HOW MANY ROADS TO A SUSTAINABLE FUTURE?
How to reduce dependency on fossil fuels and establish green solutions for a sustainable future? The answer is, indeed, blowing in the wind. Windlife Green has been involved in harvesting wind energy since early days. Focused on identifying the best combination of energy potential and building costs, for developing on-grid and off-grid solutions in mostly remote locations.
Windlife Group was established in 2000, not coincidentally in the Netherlands. A small country that has learned to live with the threats and blessings of the harsh North Sea. For centuries, both water and winds have been the lifeline of Dutch society. Windlife Green takes this essential part of Dutch heritage to a whole new level of scale and ambition.
We are a global investor and developer of wind energy parks, stand-alone wind turbines and wind-diesel hybrid installations. Our aim is to produce a maximum yield for all stakeholders: maximum energy generation as well as a maximum return on investment. Therefore, we focus exclusively on locations with strong and constant winds, that allow for easy, low-cost building.
This is the essential combination that creates yield and ensures profitability. Windlife Green chooses not to be involved in wind parks at sea, simply because building costs and complications rule out our main aim. Besides developing new greenfield opportunities in selected parts of the world, we also acquire wind farms in all stages of development.
MURMANSK: THE PLACE TO BE FOR EXPERIENCE IN WIND ENERGY
Since 2007, Windlife Group has dedicated substantial resources to the development of a 200 MW wind park on the Kola peninsula, 80 km east of the city of Murmansk in Russia. Windlife had recognised the potential of the project as early as 2001. The Kola peninsula is known for its exceptionally high wind speeds in a relatively mild arctic climate, thanks to the Atlantic Gulf Stream that ends there.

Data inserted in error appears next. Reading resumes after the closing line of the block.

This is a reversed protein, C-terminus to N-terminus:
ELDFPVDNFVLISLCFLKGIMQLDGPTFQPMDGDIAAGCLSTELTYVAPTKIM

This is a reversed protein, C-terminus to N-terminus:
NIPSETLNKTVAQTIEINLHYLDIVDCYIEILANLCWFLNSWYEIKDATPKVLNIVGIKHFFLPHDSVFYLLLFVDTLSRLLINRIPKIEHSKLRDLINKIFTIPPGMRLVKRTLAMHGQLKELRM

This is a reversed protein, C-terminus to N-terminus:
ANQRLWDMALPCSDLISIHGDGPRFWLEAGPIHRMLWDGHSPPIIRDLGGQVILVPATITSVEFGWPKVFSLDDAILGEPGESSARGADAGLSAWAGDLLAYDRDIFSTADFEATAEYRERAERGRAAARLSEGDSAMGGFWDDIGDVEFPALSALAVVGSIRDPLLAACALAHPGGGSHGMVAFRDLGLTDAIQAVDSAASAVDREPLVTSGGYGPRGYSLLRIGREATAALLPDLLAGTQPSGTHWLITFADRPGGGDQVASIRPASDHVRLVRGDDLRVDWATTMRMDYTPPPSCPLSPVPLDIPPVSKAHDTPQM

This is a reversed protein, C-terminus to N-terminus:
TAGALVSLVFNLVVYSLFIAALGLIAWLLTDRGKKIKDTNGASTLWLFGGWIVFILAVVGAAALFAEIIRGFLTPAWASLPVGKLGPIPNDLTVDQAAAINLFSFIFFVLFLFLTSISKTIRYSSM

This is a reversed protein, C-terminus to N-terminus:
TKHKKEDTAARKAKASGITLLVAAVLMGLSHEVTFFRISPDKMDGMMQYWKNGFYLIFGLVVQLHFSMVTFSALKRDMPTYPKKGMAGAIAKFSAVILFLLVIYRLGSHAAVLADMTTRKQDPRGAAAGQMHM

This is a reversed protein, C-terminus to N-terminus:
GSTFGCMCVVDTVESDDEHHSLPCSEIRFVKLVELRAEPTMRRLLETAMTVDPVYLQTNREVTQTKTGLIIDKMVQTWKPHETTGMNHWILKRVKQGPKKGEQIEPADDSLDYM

A feasibility study conducted in collaboration with local experts of the Kola Science Institute, turned out positive. In fact, with a wind yield comparable to those offshore in the North Sea, the area was defined as one of the most ‘wind rich’ regions of Europe. However, at the time there was no support mechanism in the Russian Federation and, due to the historically low energy prices, af first the project was not considered economically viable.
The tide turned after several years of lobbying with IFC/World Bank and adoption, in May 2013, by the Government of the Russian Federation of Decree 449; a capacity-based renewable energy support scheme. This opened the way for the OOO Windlife Kola Vetro LL1, Windlife’s 100% Russian Special Purpose Vehicle (SPV), to become the leading developer of a 200 MW wind farm in the arctic area around Murmansk.
Windlife and the Kola project entered into a partnership with Italian energy giant Enel. Their bid to tender in May 2017 was awarded government support, based on a commercial operation date of no later than December 2021. This time span allowed for the designated OEM to start up a dedicated production line in the Russian Federation, in compliance with localisation rules. The persistence of Windlife, making slow progress –literally against the wind– for so many years, has been crucial to this success.
Windlife Group was founded in early 2000. The company’s initial activities included the sale of land holdings for wind energy parks in the Netherlands and securing financing for wind energy installations. Financial prudence has always been ingrained into the company. Drawing entirely on its own funds and internal financing, the company grew from one milestone to the other.
First land holdings sold to Delwind wind farm, the Netherlands.
Arrangement of roll-over loan and subsequent permanent financing facility for the construction of 62 2.5 MW Vestas turbines.
Development and installation of 4 Enercon 900 kW wind turbines next to the A7 motorway, near the city of Hoorn, the Netherlands.
Development and installation of 3 Powerwind 750 kW wind turbines near Liverpool,UK.